Worldlog Week 07 – 2013
Opposition in the Netherlands against consumer fireworks in growing steadily. Consequently, this week we asked Minister Opstelten and State Secretary Mansveld to reconsider the preparation a ban on consumer fireworks. A previous request for a ban was rejected owing to an alleged lack of support. However, new research has shown that not only a large portion of the population is for a ban on fireworks, but so is a large majority of local administrators and politicians. Good development!
There are also many supporters of a ban among Dutch citizens. The risk of being injured keeps many people indoors in the days around New Year. Furthermore, the terrific racket causes enormous fear and stress to millions of animals. Fireworks also contain heavy metals and other extremely poisonous substances that seriously pollute the ground, air and water. After each New Year’s celebration, an additional three million kilos of waste has to be cleared. Owing to the serious danger of physical injury, most countries do not allow private citizens to set off fireworks themselves, opting instead for professionally organized firework shows. That’s the direction we want the Netherlands to go as well.
The discussion on the return of the wolf is not limited to the Netherlands. It has also erupted in Sweden. In mid-November we were successful in getting the wolf onto the list of native protected animals. The question is not whether the wolf will come to the Netherlands, but when. German packs are living ever closer to the Dutch border. When the wolf eventually arrives in the Netherlands, it is important that this species be protected from the moment it crosses our borders.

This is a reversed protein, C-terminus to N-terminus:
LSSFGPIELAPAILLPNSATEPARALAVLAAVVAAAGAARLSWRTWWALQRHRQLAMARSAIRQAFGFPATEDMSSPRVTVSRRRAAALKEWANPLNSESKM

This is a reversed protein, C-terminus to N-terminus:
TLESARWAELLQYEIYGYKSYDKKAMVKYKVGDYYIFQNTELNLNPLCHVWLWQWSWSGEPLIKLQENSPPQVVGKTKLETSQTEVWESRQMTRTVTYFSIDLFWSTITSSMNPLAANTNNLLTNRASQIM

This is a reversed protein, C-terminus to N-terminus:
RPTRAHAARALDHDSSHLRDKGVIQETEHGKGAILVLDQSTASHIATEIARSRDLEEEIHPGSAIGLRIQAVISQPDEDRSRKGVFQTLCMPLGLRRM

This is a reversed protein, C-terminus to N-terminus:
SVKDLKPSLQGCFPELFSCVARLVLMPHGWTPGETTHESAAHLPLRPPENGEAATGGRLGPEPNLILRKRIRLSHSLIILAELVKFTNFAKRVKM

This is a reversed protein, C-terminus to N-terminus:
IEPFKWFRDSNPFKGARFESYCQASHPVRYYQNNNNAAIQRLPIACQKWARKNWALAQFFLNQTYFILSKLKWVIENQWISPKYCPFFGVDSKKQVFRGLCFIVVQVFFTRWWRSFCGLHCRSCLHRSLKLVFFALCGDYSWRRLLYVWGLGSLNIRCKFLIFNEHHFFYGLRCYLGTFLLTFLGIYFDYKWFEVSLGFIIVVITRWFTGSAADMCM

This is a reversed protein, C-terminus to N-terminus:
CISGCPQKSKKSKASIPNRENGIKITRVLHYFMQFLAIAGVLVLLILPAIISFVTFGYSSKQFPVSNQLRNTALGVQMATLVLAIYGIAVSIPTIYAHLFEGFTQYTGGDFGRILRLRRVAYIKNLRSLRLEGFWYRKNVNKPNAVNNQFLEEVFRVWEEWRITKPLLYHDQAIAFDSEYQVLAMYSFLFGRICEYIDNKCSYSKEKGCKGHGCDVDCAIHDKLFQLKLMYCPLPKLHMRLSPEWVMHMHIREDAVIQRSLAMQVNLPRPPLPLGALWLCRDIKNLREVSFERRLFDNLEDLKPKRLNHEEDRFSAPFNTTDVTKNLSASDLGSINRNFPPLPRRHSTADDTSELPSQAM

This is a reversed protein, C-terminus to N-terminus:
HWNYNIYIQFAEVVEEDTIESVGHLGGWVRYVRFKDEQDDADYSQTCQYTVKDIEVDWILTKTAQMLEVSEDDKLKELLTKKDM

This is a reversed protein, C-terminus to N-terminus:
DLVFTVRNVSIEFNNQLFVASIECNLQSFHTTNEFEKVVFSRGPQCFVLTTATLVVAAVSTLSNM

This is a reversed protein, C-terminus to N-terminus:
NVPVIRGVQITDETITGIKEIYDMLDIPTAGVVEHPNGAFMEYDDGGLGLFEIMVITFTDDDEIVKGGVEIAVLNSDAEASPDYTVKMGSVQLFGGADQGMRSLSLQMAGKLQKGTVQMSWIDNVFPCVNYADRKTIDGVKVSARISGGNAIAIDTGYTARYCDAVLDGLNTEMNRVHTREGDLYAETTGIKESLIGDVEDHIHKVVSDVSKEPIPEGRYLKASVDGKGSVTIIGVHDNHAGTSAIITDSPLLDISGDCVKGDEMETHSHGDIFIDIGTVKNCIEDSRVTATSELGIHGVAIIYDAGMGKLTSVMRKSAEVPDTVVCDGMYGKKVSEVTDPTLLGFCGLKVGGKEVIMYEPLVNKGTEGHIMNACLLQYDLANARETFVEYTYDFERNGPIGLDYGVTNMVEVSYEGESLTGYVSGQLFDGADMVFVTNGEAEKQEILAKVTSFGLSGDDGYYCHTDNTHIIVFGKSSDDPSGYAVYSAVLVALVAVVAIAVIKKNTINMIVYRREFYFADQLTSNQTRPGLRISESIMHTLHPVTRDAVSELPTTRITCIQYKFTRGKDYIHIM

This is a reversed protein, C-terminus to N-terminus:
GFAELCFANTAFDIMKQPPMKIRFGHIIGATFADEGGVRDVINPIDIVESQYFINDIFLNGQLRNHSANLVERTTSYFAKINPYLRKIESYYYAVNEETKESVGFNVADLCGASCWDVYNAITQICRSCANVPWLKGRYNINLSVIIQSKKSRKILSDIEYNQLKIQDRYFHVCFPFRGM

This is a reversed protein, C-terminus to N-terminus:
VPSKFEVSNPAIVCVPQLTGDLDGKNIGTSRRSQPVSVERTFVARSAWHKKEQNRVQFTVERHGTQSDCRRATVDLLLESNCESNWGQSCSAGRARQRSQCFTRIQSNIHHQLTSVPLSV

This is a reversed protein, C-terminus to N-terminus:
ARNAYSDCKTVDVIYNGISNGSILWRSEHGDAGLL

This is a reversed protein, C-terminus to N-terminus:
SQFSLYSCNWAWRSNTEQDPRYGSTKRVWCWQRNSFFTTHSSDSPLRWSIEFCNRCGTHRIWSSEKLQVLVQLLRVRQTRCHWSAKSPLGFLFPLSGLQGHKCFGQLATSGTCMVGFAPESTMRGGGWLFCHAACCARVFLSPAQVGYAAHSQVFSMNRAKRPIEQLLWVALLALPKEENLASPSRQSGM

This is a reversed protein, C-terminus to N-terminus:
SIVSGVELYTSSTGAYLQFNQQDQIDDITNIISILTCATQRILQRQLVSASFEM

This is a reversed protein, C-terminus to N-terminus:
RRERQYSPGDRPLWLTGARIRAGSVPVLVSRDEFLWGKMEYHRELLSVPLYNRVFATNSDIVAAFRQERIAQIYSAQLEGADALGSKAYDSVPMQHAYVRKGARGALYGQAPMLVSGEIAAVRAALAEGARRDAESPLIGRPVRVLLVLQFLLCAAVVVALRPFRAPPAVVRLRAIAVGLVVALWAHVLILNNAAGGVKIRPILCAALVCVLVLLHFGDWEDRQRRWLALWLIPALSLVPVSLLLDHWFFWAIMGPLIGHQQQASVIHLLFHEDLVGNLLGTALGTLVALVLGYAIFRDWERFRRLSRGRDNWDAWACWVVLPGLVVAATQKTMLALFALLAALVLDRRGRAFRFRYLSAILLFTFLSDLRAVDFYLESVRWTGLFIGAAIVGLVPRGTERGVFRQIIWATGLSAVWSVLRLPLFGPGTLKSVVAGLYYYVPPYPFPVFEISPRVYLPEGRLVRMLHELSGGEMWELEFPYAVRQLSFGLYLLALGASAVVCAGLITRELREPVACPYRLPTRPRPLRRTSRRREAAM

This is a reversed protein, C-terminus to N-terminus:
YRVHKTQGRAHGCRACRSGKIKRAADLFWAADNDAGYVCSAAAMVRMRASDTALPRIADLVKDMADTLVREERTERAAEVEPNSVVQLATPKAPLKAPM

I strongly recommend these two videos on climate change. Watch ´How Climate Change Became a 'Liberal Hoax' and ´The impossibility of infinite growth on a finite planet´.
Wonderful story from Tanzania. Four years ago in a Tanzanian national park a young male lion was spotted caught in a wire snare. Several attempts to release the animal from the snare failed, and the older the lion grew the tighter the snare became. An excellent initiative of the Daily Mail newspaper last summer brought about his rescue. It was finally possible to capture the lion, anaesthetize him and remove the snare. The lion is now back with his pride!
This week my colleague Esther Ouwehand has been busy trying to put an end to unsolicited advertising and municipal newsletters being put through your letterbox. In the Netherlands, most free local papers and leaflets end up unread in the wastebasket or rubbish bin, resulting in tons of needless waste each year. Furthermore, the practice simply annoys many people. We want to see an end to this and therefore propose that people should explicitly ask to receive free local papers and leaflets instead of having them stuffed through their mailboxes unasked for. We’ll be following this!
Until next week, Marianne